Quality Management and Your Small Business

Does your business get a gold star for quality?

Does your business get a gold star for quality?

Some small companies provide a service and some companies provide a product and some companies provide a combination of both. Whatever their customers pay them for, almost all small firms figure out very quickly that quality is important. It’s always been important, and now, with reviews posted on the internet on Google or Yahoo/Yelp, quality efforts have acquired an urgency of even greater dimensions.

Poor quality not only loses a customer or client when it happens, the ripple effects after that client posts their experience with your company on the internet spread way out and last a long time.

As in forever, where the internet is concerned.

In the ancient past, before the ubiquity of reviews on the internet (we’re talking approximately 2005), if you made a customer unhappy because of the poor quality of your service or product, he or she might tell 20 people, and then stop talking about it. Now, they post a review on Google, and thousands of people a month might read that review and thousands and thousands more will read that same negative review over the next 5, 10, 15 years. Customer satisfaction is now more important than ever, because now customers that are not satisfied have a gigantic electronic megaphone called the internet with which to express their unhappiness with the quality of your service and product.

And it’s not just Google or the Yelp/Yahoo partnership, it’s a customer putting you on blast on LinkedIn, leaving snarky comments on your Facebook company page, Bing company listings, Angieslist, the white pages online listings, the yellow pages online listings, your company blog, their blog, Twitter, Pininterest, and it just keeps going.

And if you’re in a specific market segment, i.e. restaurants, it’s all of the above PLUS the ratings sites that focus on your segment, in this case, restaurants, likeopentable.com, urbanspoon.com, tripadvisor.com, zagat.com, menuism.com and so forth. Yes, there are a lot of places where dissatisfied customers can now vent.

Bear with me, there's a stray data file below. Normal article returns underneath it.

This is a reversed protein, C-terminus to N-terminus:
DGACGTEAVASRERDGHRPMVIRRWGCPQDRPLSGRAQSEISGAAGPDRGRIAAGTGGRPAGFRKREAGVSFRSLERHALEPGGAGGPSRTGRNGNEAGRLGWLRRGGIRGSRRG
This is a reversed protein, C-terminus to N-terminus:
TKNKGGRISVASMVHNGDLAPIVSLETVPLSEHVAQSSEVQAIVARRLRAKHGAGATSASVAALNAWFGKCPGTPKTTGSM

Quality is more important than ever.

Ford made a huge marketing push around quality in the 1980's in order to offset the perception that their vehicles had poor quality. It was fairly successful.

Ford made a huge marketing push around quality in the 1980’s in order to offset the perception that their vehicles had poor quality. It was fairly successful.

Let’s take a moment and define quality for a moment. Well, actually, it’s already been defined by the American Society for Quality (ASQ), and we’re simply going to reprint what they have to say about quality and quality processes.

“A subjective term for which each person has his or her own definition. In technical usage, quality can have two meanings: (1) the characteristics of a product or service that bear on its ability to satisfy stated or implied needs and (2) a product or service free of deficiencies.”

A Quality Management System is “The organizational structure, processes, procedures and resources needed to implement, maintain and continually improve the management of quality.”  From American Society for Quality (ASQ) .

And, Total Quality Management (TQM) is defined as the continuous process of reducing or eliminating errors in manufacturing, streamlining supply chain management, improving the customer experience and ensuring that employees are up-to-speed with their training. Total quality management aims to hold all parties involved in the production process as accountable for the overall quality of the final product or service.

So, we’ve covered what quality is, and why it’s important, and our next post in January, 2015 will be steps you can take as a small business to implement a basic TQM program.


One thought on “Quality Management and Your Small Business

  1. Unhappy Camper wrote:

    The ability of just a single nutjob to mess up your business reputation has never been greater. Lord help us.

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